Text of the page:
Stay in a relationship or leave

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Although the former may be the clear and obvious choice, breaking up Stay in a relationship or leave someone is easier said than done. According to a study, conducted by the University of Utah, published in the Social Psychology and Personality Science journal, there's a scientific basis for why breaking up with someone is so hard. Participants took a survey consisting of open-ended questions on specific reasons for why they would break up or stay together. Some were married, some were dating, and some were even in the middle of deciding whether or not they should break up with their partner.

Researchers resolved that there are about 27 basic reasons for wanting to stay in a relationshipsuch as emotional intimacy, investment, and a sense of obligation. There are also 23 basic reasons for wanting to leave, such as issues with a partner's personality, breach of trust, and partner withdrawal. According to Anita A. Often, it comes down to couples realizing they just don't know how to make a relationship work.

Nearly half of the participants in the study had good reasons to both stay and go. For the most part, people felt ambivalent about their relationships — even if the decision seemed pretty obvious. According to the lead author, psychology professor Samantha Joel, most people have standards and deal-breakers that go out the window when they meet someone.

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And, from an evolutionary perspective, our ancestors probably believed it was most important to find a partner than The One. According to John Mayerclinical psychologist at Doctor On Demand, one reason breakups are so hard is that we don't equate ending a relationship with real loss, which is a problem because a breakup technically is a major loss.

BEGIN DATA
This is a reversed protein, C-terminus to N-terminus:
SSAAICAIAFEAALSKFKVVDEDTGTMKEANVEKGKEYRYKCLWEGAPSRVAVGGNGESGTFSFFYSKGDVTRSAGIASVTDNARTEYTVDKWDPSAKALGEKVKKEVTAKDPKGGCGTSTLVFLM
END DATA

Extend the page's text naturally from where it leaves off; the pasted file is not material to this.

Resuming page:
In fact, a study published in the journal PLoS One found that a breakup could bring about depression-like symptoms in people in the same way sudden loss would. It's also difficult to end an unsatisfying relationship when you're not just thinking about your own needs. According to a study published in the Journal of Personality and Social Psychology, people are less likely to initiate a breakup when they believe their partner is dependent on them or would be completely devastated to lose them.

In other words, they would sacrifice their own happiness for the sake of their partner — which also isn't the best reason to stay. Regardless of the reasons why you're thinking of ending a relationship, Stay in a relationship or leave the decision to actually do it is difficult.

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According to Chlipala, Mayer, Pasko, Rosalind Sedacca, CLCdating and relationship coach, Davida Rappaportspiritual counselor and dating expert, and Stef Safranmatchmaker and dating expert, here are 34 questions you should ask yourself if you're having trouble deciding what to do:. Oftentimes breakup conversations turn into a long dramatic conversation that lasts for hours. It doesn't not have to be this way. Experts also say to make it a clean break.

According to Stone, these are short go-to statements that can be said over and over again when emotions are running high. If effective, these will help keep you grounded.

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If you want to remain friends, give it some time first. Creating some distance post-breakup will give both you and your ex some time to reorganize your thoughts and heal before moving forward. At the end of the day, no one can decide what you should do about your relationship but you.